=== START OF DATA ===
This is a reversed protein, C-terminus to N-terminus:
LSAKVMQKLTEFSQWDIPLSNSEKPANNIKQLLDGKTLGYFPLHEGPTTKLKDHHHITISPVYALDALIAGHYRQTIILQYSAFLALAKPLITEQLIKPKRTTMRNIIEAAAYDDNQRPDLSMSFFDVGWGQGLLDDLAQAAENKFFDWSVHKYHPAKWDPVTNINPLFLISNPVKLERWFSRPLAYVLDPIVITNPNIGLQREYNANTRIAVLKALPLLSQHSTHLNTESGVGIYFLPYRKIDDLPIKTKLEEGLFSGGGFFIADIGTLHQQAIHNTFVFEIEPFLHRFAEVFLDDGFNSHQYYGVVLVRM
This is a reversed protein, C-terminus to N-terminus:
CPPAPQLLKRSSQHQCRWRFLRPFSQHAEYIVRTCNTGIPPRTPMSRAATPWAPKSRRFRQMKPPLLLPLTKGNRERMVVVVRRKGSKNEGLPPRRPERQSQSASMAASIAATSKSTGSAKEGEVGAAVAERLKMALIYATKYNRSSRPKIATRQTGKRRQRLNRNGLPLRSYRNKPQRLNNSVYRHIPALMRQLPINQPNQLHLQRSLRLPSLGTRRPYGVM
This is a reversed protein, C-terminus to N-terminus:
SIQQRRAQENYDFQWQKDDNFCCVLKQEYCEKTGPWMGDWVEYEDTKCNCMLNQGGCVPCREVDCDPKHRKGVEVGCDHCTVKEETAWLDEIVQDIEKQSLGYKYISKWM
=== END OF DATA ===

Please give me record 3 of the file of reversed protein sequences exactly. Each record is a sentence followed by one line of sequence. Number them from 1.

This is a reversed protein, C-terminus to N-terminus:
SIQQRRAQENYDFQWQKDDNFCCVLKQEYCEKTGPWMGDWVEYEDTKCNCMLNQGGCVPCREVDCDPKHRKGVEVGCDHCTVKEETAWLDEIVQDIEKQSLGYKYISKWM